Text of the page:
Related Expertise: Change Management, People Strategy, Business Transformation
Not long ago, a small contingent from a company’s change management office was dispatched to a remote field operation. The purpose of the trip was to ensure the adoption of new digital processes. The meeting was not a success. The field managers—many with decades of experience in their disciplines—didn’t like the new processes and didn’t see why they should adopt them. The change management team returned to headquarters fearing the resistance they had encountered would derail the program. It still may.
Companies that want to endure must be skilled at transformation. There are a lot of reasons why so many of the companies that were on the Fortune 500 list 25 years ago have disappeared from it. However, one common thread is a failure to adapt. Often the failure isn’t a matter of vision but of execution. An effective approach to change management is especially important today; the coronavirus pandemic is testing the adaptive skills of every organization.
Mistakes in change management follow a few familiar patterns. Some companies form their change management units for specific projects at the last minute and do not clarify the role that they expect the change management team to play. Other companies focus primarily on the communication plan and don’t take the time to think through the impact that a set of new behaviors will have on their organizations.
Still other companies outsource their change management functions, or staff them with relatively junior people. In some cases, the change management team institutes operational changes directly—with the best of intentions—but doesn’t secure a department’s buy-in. The changes feel “bolted on” and don’t last.
Over the course of hundreds of client transformations, Boston Consulting Group has identified ways to minimize these problems—and strengthen companies’ change management functions.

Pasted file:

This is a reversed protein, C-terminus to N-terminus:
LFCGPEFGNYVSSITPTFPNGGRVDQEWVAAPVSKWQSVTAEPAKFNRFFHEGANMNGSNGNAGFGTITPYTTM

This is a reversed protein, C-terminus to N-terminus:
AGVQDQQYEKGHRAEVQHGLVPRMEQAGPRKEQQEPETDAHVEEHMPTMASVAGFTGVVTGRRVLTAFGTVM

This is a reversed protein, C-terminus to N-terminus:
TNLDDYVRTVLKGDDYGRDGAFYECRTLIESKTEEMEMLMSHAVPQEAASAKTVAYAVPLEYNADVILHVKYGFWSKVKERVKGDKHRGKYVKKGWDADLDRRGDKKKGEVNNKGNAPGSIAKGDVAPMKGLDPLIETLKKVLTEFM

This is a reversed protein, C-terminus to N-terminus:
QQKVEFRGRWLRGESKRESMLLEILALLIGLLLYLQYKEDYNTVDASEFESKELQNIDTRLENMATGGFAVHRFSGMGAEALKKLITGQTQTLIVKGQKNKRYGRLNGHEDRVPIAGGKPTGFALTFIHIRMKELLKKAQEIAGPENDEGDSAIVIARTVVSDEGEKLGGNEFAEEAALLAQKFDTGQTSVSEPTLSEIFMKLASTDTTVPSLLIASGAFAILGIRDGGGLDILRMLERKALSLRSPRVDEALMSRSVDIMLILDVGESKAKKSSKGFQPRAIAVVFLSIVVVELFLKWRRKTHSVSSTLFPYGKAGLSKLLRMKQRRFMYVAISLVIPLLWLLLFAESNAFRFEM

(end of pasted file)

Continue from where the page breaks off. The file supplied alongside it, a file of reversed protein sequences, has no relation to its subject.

Three actions are crucial:
The life cycle of a typical transformation comprises four phases: a goal-setting phase; a baseline and target phase (for determining where the organization is and where it needs to end up); a solution and capability development phase; and an implementation and sustained improvement phase. The role and composition of the change management function should evolve from phase to phase.
Let’s take a hypothetical example of a multibillion-dollar company that has decided to remove costs throughout its global operations. In the goal-setting phase, the change management team functions as a strategic partner. This begins with getting a clear picture of the magnitude of the reductions.
Because this is a high-level strategy discussion—usually involving the CEO and the CFO—the change management team should be more senior and relatively small. A big part of the change management team’s job in this phase is to clarify unit leaders’ roles in the transformation and start to equip those leaders for the journey to come. This includes defining the change management method and approach—whether developed internally or with the help of external partners—and describing the tools that the organization will employ.
The strategic partner role continues into the baseline and target phase, when more specific goals are set. (See Exhibit 1.) For instance, the company may have decided it must lower its overall costs by 20% and may have made some initial decisions about the cuts that will come from individual business units, functions, and geographical locations. The change management team’s job is to anticipate the organization’s response to these high-level goals and come up with a plan that addresses the challenges and increases the odds of a smooth transition.